This study is a follow-up of the articles Can You Beat the Crypto-Market? and Can You Still Beat the Crypto-Market? by Anton Muehlemann. Anton attempted to deduce the ROIs for different types of asset allocations, such as investing in large cap or small cap coins, by equal amounts or by amounts varying with market cap.

Seeing that, I had an idea: what if we discard the data in between and just take the prices at the days of investment and profit realization. This would give us the ability to visualize the returns for a continuous range of asset allocations.

Let me clarify with an example: Let’s say we have 1000 coins in CoinMarketCap, sorted by their market capitalizations. You have $10,000 and want to invest in a range of coins. You can have different choices of investment:

  1. All of them: If you were to invest in every coin with an equal asset allocation, you would have invested $10 to every coin.
  2. Mid 60%: You invest ~$16.7 to every coin between the ranks 200-800.
  3. Top 20%: You invest $50 to every coin between the ranks 1-200.
  4. Top 0.1%: You invest $10,000 to a single coin, which in this case, is Bitcoin.

After a month or a year, your investment would perform differently for these 4 options. A handy tool would be one that can show the performance of these portfolios and all the values in between. Let’s take a quarter of a circle, and define a polar coordinate system. Let the radius r denote the amount of coins invested, and angle θ denote the position of our investment in the total range of 1000 coins:

Legend for the return slice. 1, 2, 3 and 4 correspond to the different portfolios given in the example above. To find the ROI when you invest in a range between ath and bth coins, follow the reference lines down from the top arc until they intersect.

Now, we have a coordinate system to lay our ROIs. And we don’t have to make a precise definition of low-cap coins vs high-cap coins. If there is an optimal value in between, we should be able to see it clearly. Below is an example for January 2017.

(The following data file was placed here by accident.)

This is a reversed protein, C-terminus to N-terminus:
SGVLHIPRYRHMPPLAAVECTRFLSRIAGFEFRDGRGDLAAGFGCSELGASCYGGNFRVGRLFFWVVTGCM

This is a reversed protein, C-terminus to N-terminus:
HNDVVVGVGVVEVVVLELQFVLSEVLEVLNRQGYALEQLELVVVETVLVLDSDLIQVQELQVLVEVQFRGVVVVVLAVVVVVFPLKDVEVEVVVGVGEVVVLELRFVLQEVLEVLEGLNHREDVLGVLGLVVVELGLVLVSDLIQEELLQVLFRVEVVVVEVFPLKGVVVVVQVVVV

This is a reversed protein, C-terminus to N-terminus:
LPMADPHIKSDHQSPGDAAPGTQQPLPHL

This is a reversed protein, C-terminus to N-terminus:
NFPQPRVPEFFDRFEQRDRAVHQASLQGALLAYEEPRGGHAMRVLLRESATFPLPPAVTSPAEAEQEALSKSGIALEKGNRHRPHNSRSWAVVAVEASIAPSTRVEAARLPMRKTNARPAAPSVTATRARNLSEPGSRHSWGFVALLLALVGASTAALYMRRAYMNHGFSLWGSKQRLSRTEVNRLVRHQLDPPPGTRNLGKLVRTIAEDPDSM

ROIs for January 2017. Value increases are shown by shades of red, whereas decreases shades of blue.

From this figure, we understand that for January, among all 80 of the sufficient volume coins, the low cap ones were the most profitable. Investing in the bottom 20%—which has 4 of the top 10 increases in value—would have made you more than 50% profit in one month. Furthermore, if you open the image in a new tab and zoom in, you would see that the highest ROI belongs to Decred with 5x, followed by ZCoin with 2.7x.

Notice how high ROI coins paint a triangular region starting from the top. That region corresponds to allocations containing that coin.

Below is a return slice for the entire 2017.

ROIs for 2017. The scale was adjusted to take into account the 57x increase for 100% asset allocation.

2017 was the year of ICO bubbles, and there was a phenomenal increase in the capital entering the market. The bubble burst 2 months later, with massive sellouts reducing the total market cap by ~50%.

ROIs for March 2018. It’s all blue :(

This marked the beginning of a new bear market, and restoration of sanity.

Here are the rest of the graphs I generated for 2015-2018.


I invented this way of visualization to see whether there were a way to detect patterns and find an optimal range of asset allocation.

I couldn’t find any. Even if there were a pattern to speculative investment, it wasn’t worth investigating. Many of the increases were due to scams, aggressive marketing and pump-and-dump groups. The only way to win consistently in this market is to learn about the tech itself, and get in early when something promising appears. Following this study, I stopped looking at prices altogether and started reading.